HMS Trincomalee

HMS Trincomalee is a Royal Navy Leda-class sailing frigate built shortly after the end of the Napoleonic Wars. She is now restored as a museum ship in Hartlepool, England.

Trincomalee in her current location in Hartlepool
 United Kingdom
Name: HMS Trincomalee
Operator: Royal Navy
Ordered: 30 October 1812
Builder: Wadia Group
Cost: £23,000
Laid down: 25 April 1816
Launched: 12 October 1817
Out of service: 1986
  • Foudroyant: 1903
  • Trincomalee: 1992
Status: Museum ship, Hartlepool, England
General characteristics
Class and type: Leda-class frigate
Tons burthen: 1065.63 bm
  • 150 ft 4.5 in (45.834 m) (gundeck)
  • 125 ft 7.25 in (38.2842 m) (keel)
Beam: 39 ft 11.25 in (12.1730 m)
Depth of hold: 12 ft 9 in (3.89 m)
Sail plan: Full-rigged ship
Complement: 315 officers and men
  • 38-guns: (classed as 46 as carronades were counted in armament from 1817)
    • Gundeck:
      • 28 × 18-pounders
    • Quarterdeck:
      • 14 × 32-pounder carronades
    • Forecastle:



Trincomalee is one of two surviving British frigates of her era—her near-sister HMS Unicorn (of the modified Leda class) is now a museum ship in Dundee. After being ordered on 30 October 1812, Trincomalee was built in Bombay, India, by the Wadia family [1] of shipwrights in teak, due to oak shortages in Britain as a result of shipbuilding drives for the Napoleonic Wars. The ship was named Trincomalee after the 1782 Battle of Trincomalee off the Ceylon (Sri Lanka) port of that name.

Work on the Trincomalee began in May 1816. Ceremonially an engraved silver nail was hammered into the ship's keel by the master shipbuilder Jamsetjee Bomanjee Wadia, this being considered vital for the ship's well-being, according to Parsi Zoroastrian tradition.[2]

With a construction cost of £23,000, Trincomalee was launched on 12 October 1817. Captain Philip Henry sailed her to Portsmouth Dockyard, where she arrived on 30 April 1819, with a journey costing £6,600.[3] During the maiden voyage the ship arrived at Saint Helena on 24 January 1819, where she stayed for 6 days, leaving with an additional passenger, a surgeon who had attended Napoleon at Longwood House on the island, Mr John Stokoe.[4]

After being fitted out at a further cost of £2,400, Trincomalee was placed in reserve until 1845, when she was re-armed with fewer guns giving greater firepower, had her stern reshaped and was reclassified as a sixth-rate spar-decked corvette.[5]


Trincomalee departed from Portsmouth in 1847 and remained in service for ten years, serving on the North American and West Indies station. During her time, she was to help quell riots in Haiti and stop a threatened invasion of Cuba, and serve on anti-slavery patrol. In 1849, she was despatched to Newfoundland and Labrador before being recalled to Britain in 1850. In 1852 she sailed to join the Pacific Squadron on the west coast of America.[6]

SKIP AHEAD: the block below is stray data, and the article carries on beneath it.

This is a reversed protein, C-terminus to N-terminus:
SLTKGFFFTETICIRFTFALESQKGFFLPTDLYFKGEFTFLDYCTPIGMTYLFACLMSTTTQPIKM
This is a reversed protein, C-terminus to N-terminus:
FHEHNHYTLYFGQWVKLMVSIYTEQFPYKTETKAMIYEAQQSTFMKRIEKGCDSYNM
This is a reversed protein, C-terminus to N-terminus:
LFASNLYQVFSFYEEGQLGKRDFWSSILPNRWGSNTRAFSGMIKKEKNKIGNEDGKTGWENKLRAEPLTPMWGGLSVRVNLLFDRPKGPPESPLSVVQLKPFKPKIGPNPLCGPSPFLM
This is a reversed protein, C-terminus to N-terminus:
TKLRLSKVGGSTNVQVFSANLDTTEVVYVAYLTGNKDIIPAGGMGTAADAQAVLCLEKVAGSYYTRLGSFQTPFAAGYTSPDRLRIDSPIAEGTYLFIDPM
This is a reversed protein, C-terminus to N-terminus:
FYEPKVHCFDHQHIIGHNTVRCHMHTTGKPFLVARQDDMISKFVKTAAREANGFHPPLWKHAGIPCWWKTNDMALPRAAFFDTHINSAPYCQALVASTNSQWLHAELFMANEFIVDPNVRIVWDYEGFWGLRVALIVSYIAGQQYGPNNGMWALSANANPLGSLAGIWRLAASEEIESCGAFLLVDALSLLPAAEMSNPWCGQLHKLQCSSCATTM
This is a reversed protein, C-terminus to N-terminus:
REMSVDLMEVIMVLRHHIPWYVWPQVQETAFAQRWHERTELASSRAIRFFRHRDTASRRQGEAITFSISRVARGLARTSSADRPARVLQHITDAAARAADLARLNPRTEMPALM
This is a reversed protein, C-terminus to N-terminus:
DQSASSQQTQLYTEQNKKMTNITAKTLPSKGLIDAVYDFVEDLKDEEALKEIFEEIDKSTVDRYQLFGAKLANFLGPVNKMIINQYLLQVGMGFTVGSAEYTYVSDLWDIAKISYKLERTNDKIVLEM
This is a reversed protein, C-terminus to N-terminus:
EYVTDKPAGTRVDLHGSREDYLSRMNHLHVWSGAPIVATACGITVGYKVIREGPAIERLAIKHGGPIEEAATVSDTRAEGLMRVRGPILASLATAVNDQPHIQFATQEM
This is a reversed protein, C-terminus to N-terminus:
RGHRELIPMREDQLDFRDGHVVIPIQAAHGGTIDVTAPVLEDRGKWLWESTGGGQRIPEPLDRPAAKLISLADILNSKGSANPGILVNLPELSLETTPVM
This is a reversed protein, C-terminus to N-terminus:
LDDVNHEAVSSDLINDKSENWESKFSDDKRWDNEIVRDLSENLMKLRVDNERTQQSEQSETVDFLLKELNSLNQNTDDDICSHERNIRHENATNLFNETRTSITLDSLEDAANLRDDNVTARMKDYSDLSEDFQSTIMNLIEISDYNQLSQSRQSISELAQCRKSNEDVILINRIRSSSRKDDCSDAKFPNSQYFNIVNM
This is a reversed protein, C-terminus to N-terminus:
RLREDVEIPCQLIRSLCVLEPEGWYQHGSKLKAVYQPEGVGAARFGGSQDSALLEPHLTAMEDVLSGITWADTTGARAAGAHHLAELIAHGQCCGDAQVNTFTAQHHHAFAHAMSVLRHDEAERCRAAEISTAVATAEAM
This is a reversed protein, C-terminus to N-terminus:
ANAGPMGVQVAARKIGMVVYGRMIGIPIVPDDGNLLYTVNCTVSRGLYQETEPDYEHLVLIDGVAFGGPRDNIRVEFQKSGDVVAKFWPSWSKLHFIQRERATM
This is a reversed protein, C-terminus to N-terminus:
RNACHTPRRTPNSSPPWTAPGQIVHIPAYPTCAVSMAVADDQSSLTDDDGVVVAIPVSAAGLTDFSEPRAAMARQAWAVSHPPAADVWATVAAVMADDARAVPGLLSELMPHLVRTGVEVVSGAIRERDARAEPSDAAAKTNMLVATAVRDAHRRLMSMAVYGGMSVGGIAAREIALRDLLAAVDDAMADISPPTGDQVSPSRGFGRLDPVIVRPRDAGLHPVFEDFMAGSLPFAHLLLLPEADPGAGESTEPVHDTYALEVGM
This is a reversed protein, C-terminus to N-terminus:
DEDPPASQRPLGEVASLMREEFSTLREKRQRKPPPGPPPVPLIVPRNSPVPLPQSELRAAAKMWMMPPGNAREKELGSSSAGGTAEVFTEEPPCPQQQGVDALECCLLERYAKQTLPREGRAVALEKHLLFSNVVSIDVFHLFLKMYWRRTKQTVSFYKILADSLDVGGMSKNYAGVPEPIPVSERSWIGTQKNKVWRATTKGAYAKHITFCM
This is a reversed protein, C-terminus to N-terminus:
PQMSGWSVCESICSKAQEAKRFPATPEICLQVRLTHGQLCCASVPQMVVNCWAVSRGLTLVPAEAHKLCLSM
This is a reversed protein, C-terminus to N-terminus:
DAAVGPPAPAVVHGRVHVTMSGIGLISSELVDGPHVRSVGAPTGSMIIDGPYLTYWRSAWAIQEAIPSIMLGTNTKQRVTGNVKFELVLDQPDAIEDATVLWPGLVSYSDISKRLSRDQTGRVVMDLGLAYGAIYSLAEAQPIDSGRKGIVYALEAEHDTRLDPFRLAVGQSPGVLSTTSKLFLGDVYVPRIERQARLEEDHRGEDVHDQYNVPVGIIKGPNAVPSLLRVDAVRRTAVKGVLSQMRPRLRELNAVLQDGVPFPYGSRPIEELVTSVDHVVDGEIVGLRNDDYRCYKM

TS Foudroyant

Trincomalee finished her Royal Navy service as a training ship, but was placed in reserve again in 1895 and sold for scrap two years later on 19 May 1897. She was then purchased by entrepreneur George Wheatley Cobb, restored, and renamed Foudroyant in honour of HMS Foudroyant, his earlier ship that had been wrecked in 1897.[7]

She was used in conjunction with HMS Implacable as an accommodation ship, a training ship, and a holiday ship based in Falmouth then Portsmouth. She remained in service until 1986, after which she was again restored and renamed back to Trincomalee in 1992.[8]

Later years

Now listed as part of the National Historic Fleet, following her recent restoration Trincomalee has become the centrepiece of the National Museum of the Royal Navy based in Hartlepool.

Trincomalee holds the distinction of being the oldest British warship still afloat[9] as HMS Victory, although 52 years her senior, is in dry dock.

Until his death in 1929, the Falmouth-based painter Henry Scott Tuke used the ship and its trainees as subject matter.

See also


  1. "The Wadias of India". Retrieved 25 July 2015.
  2. "The History of HMS Trincomalee" (PDF).
  3. "Trincomalee Construction". The National Museum. Retrieved 25 July 2015.
  4. The Portsmouth Telegraph letter dated St. Helena Jan. 29, 1819
  5. "HMS Trincomalee - Royal Navy Service". The National Museum. Retrieved 25 July 2015.
  6. HMS Foudroyant
  7. "HMS Trincomalee - Training days as TS Foudroyant". The National Museum. Retrieved 25 July 2015.
  8. "Restoration and the present day". The National Museum. Retrieved 25 July 2015.
  9. "HMS Trincomalee - About us". The National Museum. Retrieved 25 July 2015.

Further reading

  • Andrew Lambert – Trincomalee: the last of Nelson’s frigates, Chatham Publishing, 2002, ISBN 1-86176-186-4

This article is issued from Wikipedia. The text is licensed under Creative Commons - Attribution - Sharealike. Additional terms may apply for the media files.